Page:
Healthcare & Filmmaking at MSB-Richfield, Part I

Posted by on October 9, 2014

Students in Richard Grossman’s Film and Society class at Minnesota School of Business-Richfield (MSB) recently had an opportunity to screen a documentary made by local filmmaker Chris Newberry. Even better, he hung around to discuss the filmmaking process and answer questions from the students.

American Heart” is a story about the American healthcare system as experienced by refugees in this country. It has been screened at the Social Justice Film Festival, the Minneapolis-St. Paul International Film Festival, aired on Twin Cities Public Television, and it recently won a regional Emmy award, among other prizes.

After showing the 96 minute film, Chris began the discussion by explaining to the students that he “caught the bug” for filmmaking after taking film classes as an undergraduate at Northwestern University. He went on to pursue a Master of Arts degree in feature filmmaking from the University of London. Based out of Minneapolis, he has been able to make a career of filmmaking ever since.

“American Heart” is Chris’s first foray into unscripted filmmaking. He had the idea for this film after his wife, who works in healthcare, introduced Chris to a doctor who works at the clinic featured in the film. The clinic, located in St. Paul, caters exclusively to Minnesota’s refugee population.

The clinic gave Chris nearly unfettered access to patients (with the patient’s consent, of course) and clinic appointments. After hours of shooting, Chris decided to focus on the three particular patients we see in the film. Chris explained that the criteria he used to select the “stars” of the film were that they needed to be charismatic, willing and comfortable in front of the camera, and have a complex health situation. Chris said, “In Alex and Patrick [two of the three stories we follow in the film], I got lucky — in their DNA, they are natural storytellers.”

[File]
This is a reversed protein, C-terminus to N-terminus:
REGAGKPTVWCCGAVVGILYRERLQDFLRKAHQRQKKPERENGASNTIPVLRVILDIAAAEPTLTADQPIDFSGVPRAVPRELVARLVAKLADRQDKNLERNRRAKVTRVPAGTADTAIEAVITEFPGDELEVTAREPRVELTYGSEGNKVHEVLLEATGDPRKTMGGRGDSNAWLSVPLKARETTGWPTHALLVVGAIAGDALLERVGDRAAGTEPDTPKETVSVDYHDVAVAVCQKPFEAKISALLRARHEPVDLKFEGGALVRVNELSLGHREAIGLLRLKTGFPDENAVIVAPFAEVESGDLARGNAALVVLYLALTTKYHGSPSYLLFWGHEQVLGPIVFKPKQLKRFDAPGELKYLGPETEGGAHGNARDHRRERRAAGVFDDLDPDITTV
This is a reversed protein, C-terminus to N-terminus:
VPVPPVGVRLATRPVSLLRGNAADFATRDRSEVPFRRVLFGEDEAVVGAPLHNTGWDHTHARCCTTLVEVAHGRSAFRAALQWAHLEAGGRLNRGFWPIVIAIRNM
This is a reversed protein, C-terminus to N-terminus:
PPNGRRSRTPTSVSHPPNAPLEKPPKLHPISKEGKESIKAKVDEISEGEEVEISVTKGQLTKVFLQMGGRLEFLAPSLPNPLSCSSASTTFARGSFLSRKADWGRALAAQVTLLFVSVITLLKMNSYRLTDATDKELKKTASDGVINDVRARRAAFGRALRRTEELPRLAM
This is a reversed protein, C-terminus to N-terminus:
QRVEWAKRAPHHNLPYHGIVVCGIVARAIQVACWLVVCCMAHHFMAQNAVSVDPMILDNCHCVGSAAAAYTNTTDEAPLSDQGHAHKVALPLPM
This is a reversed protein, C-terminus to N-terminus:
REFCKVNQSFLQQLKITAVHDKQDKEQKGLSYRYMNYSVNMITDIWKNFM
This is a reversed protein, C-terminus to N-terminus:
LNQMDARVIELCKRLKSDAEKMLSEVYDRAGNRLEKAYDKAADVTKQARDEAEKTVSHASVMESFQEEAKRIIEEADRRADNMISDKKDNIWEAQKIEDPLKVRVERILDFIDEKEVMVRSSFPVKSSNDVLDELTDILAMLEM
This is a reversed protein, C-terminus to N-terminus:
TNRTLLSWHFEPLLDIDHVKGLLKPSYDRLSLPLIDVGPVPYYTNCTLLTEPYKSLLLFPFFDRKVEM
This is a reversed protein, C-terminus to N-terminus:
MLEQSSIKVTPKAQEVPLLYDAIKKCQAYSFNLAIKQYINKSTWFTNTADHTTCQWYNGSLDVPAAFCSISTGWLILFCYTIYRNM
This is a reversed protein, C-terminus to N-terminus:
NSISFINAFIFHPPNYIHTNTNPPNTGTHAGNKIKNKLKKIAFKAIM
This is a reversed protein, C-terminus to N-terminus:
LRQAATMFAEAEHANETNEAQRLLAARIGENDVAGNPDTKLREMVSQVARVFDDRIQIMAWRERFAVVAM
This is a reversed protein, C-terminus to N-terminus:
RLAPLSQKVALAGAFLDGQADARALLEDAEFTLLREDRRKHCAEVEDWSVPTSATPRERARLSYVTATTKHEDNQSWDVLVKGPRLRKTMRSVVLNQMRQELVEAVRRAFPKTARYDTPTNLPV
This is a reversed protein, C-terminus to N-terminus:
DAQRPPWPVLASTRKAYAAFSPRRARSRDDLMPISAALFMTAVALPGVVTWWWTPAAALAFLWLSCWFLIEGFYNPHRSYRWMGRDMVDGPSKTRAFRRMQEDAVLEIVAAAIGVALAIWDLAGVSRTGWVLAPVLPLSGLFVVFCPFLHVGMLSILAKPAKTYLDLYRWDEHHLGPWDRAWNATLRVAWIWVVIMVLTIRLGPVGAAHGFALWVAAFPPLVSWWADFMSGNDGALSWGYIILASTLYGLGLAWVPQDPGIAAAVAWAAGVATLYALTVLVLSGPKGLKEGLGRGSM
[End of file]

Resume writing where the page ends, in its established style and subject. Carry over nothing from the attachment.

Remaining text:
Two of the three men in the film were hospitalized at Regions Hospital. The staff there were also very accommodating in allowing Chris to film. “They eventually got comfortable enough to let me do my thing,” he said.

Chris explained that the stories we see took seven years to film. For two of those years, he edited even as he was still shooting. It wasn’t until he had been filming at the clinic for one year that he met the movie’s protagonists. In the end, he had 185 hours of footage. His original edit of the film was two hours and 15 minutes. Chris stated, “It’s always tricky, deciding what to leave in and what to leave out. Editing can be a painful, but cathartic, process.”

We’ll learn more in Part II!

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